Huh... Learn something new every day. Thanks!

Jim Watson
August 23, 2007, 02:51 PM
The revolver in pictures 1 - 2 is as said, probably a S&W Model 686 .357 Magnum, maybe a 629 .44 Magnum or 625 .45 Colt. Not a 625 .45 ACP, the cylinder is too long.

The one in 3-4 is a European DA solid frame/siderod ejector. Leading suspect is an 1873 French 11mm, made famous in 'The Mummy'. But it will take better pictures to be sure - or pick something different.

August 23, 2007, 02:53 PM
Thanks for identifying the 1st revolver. The 2nd one, that's the best pictures I can get, it's only displayed once in the movie.

August 23, 2007, 02:58 PM
So it's a 686 or a 629? Someone mentioned the chambers too big to be a .357

August 23, 2007, 02:58 PM
I also think the mystery revolver might be a St. Etienne m1873, or possibly the similar-looking 8mm m1892.

August 23, 2007, 03:01 PM
So it's a 686 or a 629? Someone mentioned the chambers too big to be a .357
Well not just that, like I said, it's the 5" barrel that gives it away as the 629.

I think Ive got it ! Jim WAtson got me to thinking about french pistols. This sure looks like it doesn't it ?

Modele d’Ordonnance Improved M1872 often called "Saint-Etienne" after the factory in which they were made. M1874 is the same gun with a fluted cylinder

August 23, 2007, 03:08 PM
hmm it does look similar, the movie takes place in Sierra Leone, would this type of revolver be common there?

August 23, 2007, 03:23 PM
Hexi, I looked through the movie and the revolver looks exactly the same cosmetically, the only difference is the cylinder, it looks like there are some grooves there but other than that, it looks exactly the same.

August 23, 2007, 03:34 PM
By 'grooves', do you mean that the cylinder is fluted ? The quote above in my post with the pics (I took the quote off the webiste I found the pics on) does mention the exact same gun having a fluted cylinder in the M1874 model.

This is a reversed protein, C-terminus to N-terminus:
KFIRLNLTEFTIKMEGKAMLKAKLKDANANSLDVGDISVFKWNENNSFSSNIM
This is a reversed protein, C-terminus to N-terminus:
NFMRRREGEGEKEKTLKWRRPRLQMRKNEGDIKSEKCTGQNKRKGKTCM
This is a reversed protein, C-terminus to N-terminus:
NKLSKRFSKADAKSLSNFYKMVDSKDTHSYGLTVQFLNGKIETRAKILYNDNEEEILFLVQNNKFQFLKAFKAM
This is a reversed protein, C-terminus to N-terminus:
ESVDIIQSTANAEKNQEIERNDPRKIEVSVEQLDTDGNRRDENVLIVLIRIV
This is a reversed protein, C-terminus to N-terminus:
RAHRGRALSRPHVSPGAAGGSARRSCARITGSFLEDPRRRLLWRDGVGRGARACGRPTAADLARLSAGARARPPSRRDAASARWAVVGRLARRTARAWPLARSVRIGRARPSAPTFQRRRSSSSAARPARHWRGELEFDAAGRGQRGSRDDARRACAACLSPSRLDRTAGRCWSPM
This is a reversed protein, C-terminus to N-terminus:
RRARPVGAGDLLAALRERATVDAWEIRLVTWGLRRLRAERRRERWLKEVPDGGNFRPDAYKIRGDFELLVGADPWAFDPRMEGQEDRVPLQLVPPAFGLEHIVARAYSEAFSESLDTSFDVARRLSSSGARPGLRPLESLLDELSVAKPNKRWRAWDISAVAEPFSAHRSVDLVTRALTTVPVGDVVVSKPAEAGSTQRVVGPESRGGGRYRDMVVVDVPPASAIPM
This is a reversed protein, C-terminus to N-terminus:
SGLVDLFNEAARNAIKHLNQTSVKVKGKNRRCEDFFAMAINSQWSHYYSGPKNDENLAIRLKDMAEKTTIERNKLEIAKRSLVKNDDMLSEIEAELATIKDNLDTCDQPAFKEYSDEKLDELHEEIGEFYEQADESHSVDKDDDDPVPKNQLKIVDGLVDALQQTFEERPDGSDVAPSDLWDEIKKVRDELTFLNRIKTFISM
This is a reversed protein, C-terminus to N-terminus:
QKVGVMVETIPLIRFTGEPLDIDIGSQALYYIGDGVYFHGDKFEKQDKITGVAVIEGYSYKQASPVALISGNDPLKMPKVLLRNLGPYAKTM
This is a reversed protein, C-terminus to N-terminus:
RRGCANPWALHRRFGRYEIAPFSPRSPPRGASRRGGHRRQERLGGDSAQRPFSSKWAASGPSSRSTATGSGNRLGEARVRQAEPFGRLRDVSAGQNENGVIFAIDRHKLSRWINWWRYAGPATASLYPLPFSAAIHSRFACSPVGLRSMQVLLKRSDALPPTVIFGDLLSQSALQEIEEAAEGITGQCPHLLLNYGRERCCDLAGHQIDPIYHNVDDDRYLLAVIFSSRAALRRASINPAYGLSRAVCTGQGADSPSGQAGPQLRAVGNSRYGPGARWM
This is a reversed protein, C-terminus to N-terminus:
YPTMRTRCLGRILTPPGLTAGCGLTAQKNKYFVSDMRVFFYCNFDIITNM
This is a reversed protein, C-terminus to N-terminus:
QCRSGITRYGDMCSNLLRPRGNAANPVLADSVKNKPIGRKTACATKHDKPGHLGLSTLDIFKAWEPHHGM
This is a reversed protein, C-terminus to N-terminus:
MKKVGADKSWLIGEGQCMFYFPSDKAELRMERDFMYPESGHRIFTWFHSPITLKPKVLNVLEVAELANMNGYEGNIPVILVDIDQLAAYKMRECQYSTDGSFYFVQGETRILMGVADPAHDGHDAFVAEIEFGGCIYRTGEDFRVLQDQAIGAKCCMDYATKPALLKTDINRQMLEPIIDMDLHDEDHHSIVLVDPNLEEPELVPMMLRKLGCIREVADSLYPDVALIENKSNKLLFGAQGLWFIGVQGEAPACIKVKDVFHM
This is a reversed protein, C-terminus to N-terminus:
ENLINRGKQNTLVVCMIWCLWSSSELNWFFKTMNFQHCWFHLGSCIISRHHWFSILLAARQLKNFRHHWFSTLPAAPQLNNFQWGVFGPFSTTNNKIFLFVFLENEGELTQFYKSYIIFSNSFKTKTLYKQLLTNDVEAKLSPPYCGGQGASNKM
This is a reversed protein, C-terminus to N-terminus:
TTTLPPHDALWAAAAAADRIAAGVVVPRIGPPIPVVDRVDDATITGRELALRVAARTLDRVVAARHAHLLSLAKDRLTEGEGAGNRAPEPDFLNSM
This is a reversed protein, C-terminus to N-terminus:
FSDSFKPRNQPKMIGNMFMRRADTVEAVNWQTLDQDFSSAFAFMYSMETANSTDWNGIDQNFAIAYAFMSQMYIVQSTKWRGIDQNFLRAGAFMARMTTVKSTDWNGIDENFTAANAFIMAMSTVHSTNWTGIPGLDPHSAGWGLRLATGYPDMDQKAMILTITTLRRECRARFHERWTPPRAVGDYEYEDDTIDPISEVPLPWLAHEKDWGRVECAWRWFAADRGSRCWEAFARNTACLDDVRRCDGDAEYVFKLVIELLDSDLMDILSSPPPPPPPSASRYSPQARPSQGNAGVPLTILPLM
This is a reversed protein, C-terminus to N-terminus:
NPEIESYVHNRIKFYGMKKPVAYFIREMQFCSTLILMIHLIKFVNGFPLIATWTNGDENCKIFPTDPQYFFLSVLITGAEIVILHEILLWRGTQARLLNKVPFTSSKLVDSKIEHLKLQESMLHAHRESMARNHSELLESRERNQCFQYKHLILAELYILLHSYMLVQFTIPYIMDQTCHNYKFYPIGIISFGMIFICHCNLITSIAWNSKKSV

heres the site I found them on

August 23, 2007, 03:41 PM
Not sure what fluted means but it definitely has the exact cosmetic appearance to what you listed by close comparison. Shame it's difficult to get better pictures as the camera isn't really on focus with the gun.

August 23, 2007, 03:55 PM
Oh. Cylinder flutes are the external cutouts for reducing weight without losing much strength in between the chambers. Fluted cylinders are most common on modern revolvers. Pictures are worth a thousand words though

Unfluted cylinder

Fluted Cylinders

August 23, 2007, 03:57 PM
ah ok, thanks for that information. Yes the picture of that 2nd revolver is confusing, on one side it appears to be unfluted, the other side it looks like it is fluted. You can see this on the 4th picture where it looks like there are grooves. It could be the angle of the picture though.

August 23, 2007, 04:00 PM
I did notice that. I wondered about that myself. I suppose its possible that they could have switched similar guns by mistake in between takes. I notice that happening fairly often in movies...hehe

August 23, 2007, 04:06 PM
I'd say hexidismal nailed it. I'm not sure the picture shows flutes on the cylinder. The hump in front of the trigger guard is pretty unique, and not featured on most later French ordnane revolvers.

The Chamelot-Delvigne that I mentioned, the Army Officer's Model M1874, also known as the 'Saint-Etienne' is identical to the M1873 except it has a fluted cylinder

here is a very poor example

It is definitely not an M1892 (erroriously called the 'Lebel'), which has a blunt frame in front of the trigger guard.